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Flee

Critic:

George Wolf

|

Posted on:

3 Dec 2021

Film Reviews
Flee
Directed by:
Jonas Poher Rasmussen
Written by:
Amin Nawabi, Jonas Poher Rasmussen
Starring:
Daniel Karimyar, Fardin Mijdzadeh, Milad Eskandari

Like so many other headlines of numbing enormity that we regularly scroll past, stories of the worldwide refugee crisis rarely come with an intimacy that makes the stakes feel palpable. Flee brings an animated face to the discussion, using one man’s incredible story to re-frame the issue with soul-stirring humanity.

 

Director and co-writer Jonas Poher Rasmussen identifies the man as Amin Nawabi. Amin’s on the verge on marriage, a life change that seems to compel him to reveal the secrets of his life story for the very first time. Despite happy plans for the future, the fact that the name Amin Nawabi is a pseudonym comes as a bittersweet reminder of how the past continues to haunt this soul’s present.

 

Amin’s earliest memories are of his native Kabul in the early 1980s when the Mujahideen took charge in Afghanistan and the dangers began. Amin’s father was deemed a “threat” and arrested. While his older brother was able to escape the bloody battles with U.S. troops, Amin and the rest of his family begin years of attempts to flee the country.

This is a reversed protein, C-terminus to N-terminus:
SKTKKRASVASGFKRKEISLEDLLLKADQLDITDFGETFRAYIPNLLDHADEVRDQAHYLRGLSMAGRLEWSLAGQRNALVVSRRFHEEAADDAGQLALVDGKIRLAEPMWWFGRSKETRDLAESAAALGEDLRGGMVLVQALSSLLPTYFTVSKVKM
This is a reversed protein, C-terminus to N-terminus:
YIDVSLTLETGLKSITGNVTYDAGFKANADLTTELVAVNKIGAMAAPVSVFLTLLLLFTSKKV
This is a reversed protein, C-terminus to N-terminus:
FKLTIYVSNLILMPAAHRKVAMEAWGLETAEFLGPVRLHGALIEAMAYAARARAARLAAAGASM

But even under such a harrowing veil, Rasmussen finds a sweet innocence to propel Amin’s coming-of-age story. Bedroom posters of Jean-Claude Van Damme and Chuck Norris wink back at the young Amin, as his gentle adult voice recounts an ever-present realization that he was attracted to men, and that he had one more reason to always be on guard.

 

A successful cross into Russia only changes the specifics of oppression, leaving Amin under constant threat of discovery, deportation and corrupt police. (One incident where Amin manages to escape their greed leaves a lasting scar on him, and on us.)

 

The animated wartime recollections — punctuated with scattershot live action moments — do bring the Oscar-nominated Waltz with Bashir to mind, but Rasmussen may well have preferred a completely live action narrative if he did not have an identity to protect. Using Amin’s actual voice in their conversations adds startling depth to the reenacted memories, and as our childlike comfort with animated scenes clashes with the uncomfortable scenes depicted, Flee‘s bracing resonance only intensifies.

 

And after all that Amin endures, as the horrors in his story gradually diminish and we see his fiancé Kaspar gently nudging Amin to accept the peace in the next stage of their lives, the full weight of the struggle emerges.

 

We yearn for Amin to let go of the past even as we know it is what defines him. He lives each day as a testament to those whose sacrifices enabled him to finally find something that feels like home.

What’s left is a hope that giving voice to his burdens may finally set him free, and lead to a greater understanding of the many voices yet unheard.

About the Film Critic
George Wolf
George Wolf
Theatrical Release, World Cinema, Documentary, Animation